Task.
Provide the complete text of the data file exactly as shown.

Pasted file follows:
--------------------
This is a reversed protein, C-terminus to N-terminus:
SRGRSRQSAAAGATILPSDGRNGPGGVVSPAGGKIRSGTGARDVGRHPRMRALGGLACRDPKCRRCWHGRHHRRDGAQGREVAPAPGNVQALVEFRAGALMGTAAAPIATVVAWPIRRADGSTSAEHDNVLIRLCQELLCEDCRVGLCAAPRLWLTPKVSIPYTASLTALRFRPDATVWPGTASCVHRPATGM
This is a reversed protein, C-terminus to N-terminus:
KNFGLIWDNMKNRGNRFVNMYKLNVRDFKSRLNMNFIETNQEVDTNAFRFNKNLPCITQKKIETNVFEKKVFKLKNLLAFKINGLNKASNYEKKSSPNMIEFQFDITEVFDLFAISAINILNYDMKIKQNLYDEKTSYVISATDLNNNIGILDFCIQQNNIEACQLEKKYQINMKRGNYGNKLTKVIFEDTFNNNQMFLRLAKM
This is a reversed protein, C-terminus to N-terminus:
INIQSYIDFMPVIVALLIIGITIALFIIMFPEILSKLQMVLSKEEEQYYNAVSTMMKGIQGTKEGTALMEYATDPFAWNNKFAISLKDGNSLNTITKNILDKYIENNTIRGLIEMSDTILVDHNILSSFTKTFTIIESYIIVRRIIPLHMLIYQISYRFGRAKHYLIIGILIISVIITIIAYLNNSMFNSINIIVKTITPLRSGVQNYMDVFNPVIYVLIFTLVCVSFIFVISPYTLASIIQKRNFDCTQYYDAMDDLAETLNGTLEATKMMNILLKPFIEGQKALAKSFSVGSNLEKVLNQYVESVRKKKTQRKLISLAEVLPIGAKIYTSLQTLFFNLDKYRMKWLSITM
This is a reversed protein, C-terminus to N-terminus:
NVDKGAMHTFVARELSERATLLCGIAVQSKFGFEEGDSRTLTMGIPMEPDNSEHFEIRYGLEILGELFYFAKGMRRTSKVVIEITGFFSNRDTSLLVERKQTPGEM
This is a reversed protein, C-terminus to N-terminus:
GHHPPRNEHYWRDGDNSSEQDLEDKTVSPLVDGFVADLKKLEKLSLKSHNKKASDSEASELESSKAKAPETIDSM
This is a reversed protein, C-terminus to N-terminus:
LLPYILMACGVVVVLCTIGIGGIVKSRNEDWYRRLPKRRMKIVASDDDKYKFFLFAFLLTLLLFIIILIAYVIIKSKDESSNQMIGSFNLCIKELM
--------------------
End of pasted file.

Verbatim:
This is a reversed protein, C-terminus to N-terminus:
SRGRSRQSAAAGATILPSDGRNGPGGVVSPAGGKIRSGTGARDVGRHPRMRALGGLACRDPKCRRCWHGRHHRRDGAQGREVAPAPGNVQALVEFRAGALMGTAAAPIATVVAWPIRRADGSTSAEHDNVLIRLCQELLCEDCRVGLCAAPRLWLTPKVSIPYTASLTALRFRPDATVWPGTASCVHRPATGM
This is a reversed protein, C-terminus to N-terminus:
KNFGLIWDNMKNRGNRFVNMYKLNVRDFKSRLNMNFIETNQEVDTNAFRFNKNLPCITQKKIETNVFEKKVFKLKNLLAFKINGLNKASNYEKKSSPNMIEFQFDITEVFDLFAISAINILNYDMKIKQNLYDEKTSYVISATDLNNNIGILDFCIQQNNIEACQLEKKYQINMKRGNYGNKLTKVIFEDTFNNNQMFLRLAKM
This is a reversed protein, C-terminus to N-terminus:
INIQSYIDFMPVIVALLIIGITIALFIIMFPEILSKLQMVLSKEEEQYYNAVSTMMKGIQGTKEGTALMEYATDPFAWNNKFAISLKDGNSLNTITKNILDKYIENNTIRGLIEMSDTILVDHNILSSFTKTFTIIESYIIVRRIIPLHMLIYQISYRFGRAKHYLIIGILIISVIITIIAYLNNSMFNSINIIVKTITPLRSGVQNYMDVFNPVIYVLIFTLVCVSFIFVISPYTLASIIQKRNFDCTQYYDAMDDLAETLNGTLEATKMMNILLKPFIEGQKALAKSFSVGSNLEKVLNQYVESVRKKKTQRKLISLAEVLPIGAKIYTSLQTLFFNLDKYRMKWLSITM
This is a reversed protein, C-terminus to N-terminus:
NVDKGAMHTFVARELSERATLLCGIAVQSKFGFEEGDSRTLTMGIPMEPDNSEHFEIRYGLEILGELFYFAKGMRRTSKVVIEITGFFSNRDTSLLVERKQTPGEM
This is a reversed protein, C-terminus to N-terminus:
GHHPPRNEHYWRDGDNSSEQDLEDKTVSPLVDGFVADLKKLEKLSLKSHNKKASDSEASELESSKAKAPETIDSM
This is a reversed protein, C-terminus to N-terminus:
LLPYILMACGVVVVLCTIGIGGIVKSRNEDWYRRLPKRRMKIVASDDDKYKFFLFAFLLTLLLFIIILIAYVIIKSKDESSNQMIGSFNLCIKELM